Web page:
# NLOGTIME versus $\exists$DLOGTIME

$$\def\dlt{\mathrm{DLOGTIME}}\def\nlt{\mathrm{NLOGTIME}}\def\mr{\mathrm}$$During a recent discussion on another question, I mentioned a factoid $$\exists\dlt=\nlt$$, but then I realized that I may have misremembered it, as I can’t recall the argument or where I’ve seen it. But anyway, I’d like to know whether it is true.

To be clear, the machine model (as usual in this context) is a multi-tape Turing machine with random-access input: i.e., the input is accessed by means of a query (index) tape; if the query tape holds number $$q$$ in binary, we can ask the machine to provide the $$q$$th bit of the input. (The query does not modify the content of the query tape, or its head position.)

For $$\exists\dlt$$, the existential witness is accessed through another query tape of its own. (Perhaps we could even allow an arbitrary finite number of such witness tapes; this would make $$\exists\dlt$$ closed under the $$\exists$$ operator, and $$\exists\dlt=\exists\nlt$$. I’m not sure what is the most natural definition here; the upper bounds below hold in the more general setting, but I’d be happy for an answer with just one witness.)

Clearly, we can simulate nondeterminism by an existential witness that records the sequence of nondeterministic choices, hence $$\nlt\subseteq\exists\dlt.$$ The question is whether the converse is true as well:

Question: Is $$\exists\dlt=\nlt$$? If not, is at least $$\exists\dlt\subseteq\mr{NTIME}\bigl(\log n(\log\log n)^{O(1)}\bigr)$$?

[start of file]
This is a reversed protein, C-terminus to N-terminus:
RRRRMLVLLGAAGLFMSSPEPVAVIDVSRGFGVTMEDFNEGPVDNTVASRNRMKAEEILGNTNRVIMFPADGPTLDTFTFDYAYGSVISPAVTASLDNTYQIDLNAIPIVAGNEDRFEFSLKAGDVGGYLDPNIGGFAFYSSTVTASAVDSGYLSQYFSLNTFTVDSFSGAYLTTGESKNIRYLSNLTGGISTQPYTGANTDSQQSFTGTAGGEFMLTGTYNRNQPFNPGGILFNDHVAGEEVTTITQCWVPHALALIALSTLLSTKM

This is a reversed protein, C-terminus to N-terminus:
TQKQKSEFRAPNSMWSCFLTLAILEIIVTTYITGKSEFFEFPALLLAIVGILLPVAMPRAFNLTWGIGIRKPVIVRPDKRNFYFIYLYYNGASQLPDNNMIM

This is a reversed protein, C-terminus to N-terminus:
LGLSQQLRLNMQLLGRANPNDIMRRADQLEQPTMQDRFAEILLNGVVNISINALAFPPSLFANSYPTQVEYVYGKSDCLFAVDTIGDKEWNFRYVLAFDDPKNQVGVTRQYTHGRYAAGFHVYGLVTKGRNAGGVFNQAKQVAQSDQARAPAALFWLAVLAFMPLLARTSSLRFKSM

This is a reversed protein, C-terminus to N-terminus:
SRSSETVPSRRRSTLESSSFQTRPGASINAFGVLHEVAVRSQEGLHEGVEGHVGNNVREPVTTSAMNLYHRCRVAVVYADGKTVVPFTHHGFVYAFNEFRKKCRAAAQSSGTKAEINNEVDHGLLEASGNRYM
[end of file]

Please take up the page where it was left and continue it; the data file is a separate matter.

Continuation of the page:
I can show that \begin{align*}\exists\dlt&\subseteq\Sigma_2\text-\mr{TIME}(\log n)\subseteq\mr{AC}^0,\\ \exists\dlt&\subseteq\mr{NTIME}\bigl((\log n)^2\bigr).\end{align*} More precisely, the following holds, which implies both:

Proposition: Every $$\exists\dlt$$ language can be decided by a $$\Sigma_2$$ alternating machine that makes $$O(\log n)$$ existential steps and $$\log\log n+O(1)$$ universal steps followed by $$O(\log n)$$ deterministic steps.

To see this, first observe that an accepting run of the $$\exists\dlt$$ machine can only access $$O(\log n)$$ bits of the existential witness. (This is the crucial difference from $$\exists\mr{coNLOGTIME}=\mr{NP}$$, by the way.) We can simulate it by nondeterministically guessing the string $$a=(a_0,\dots,a_{c\log n})$$ of answers to witness queries made during the computation, and then running the $$\dlt$$ verifier.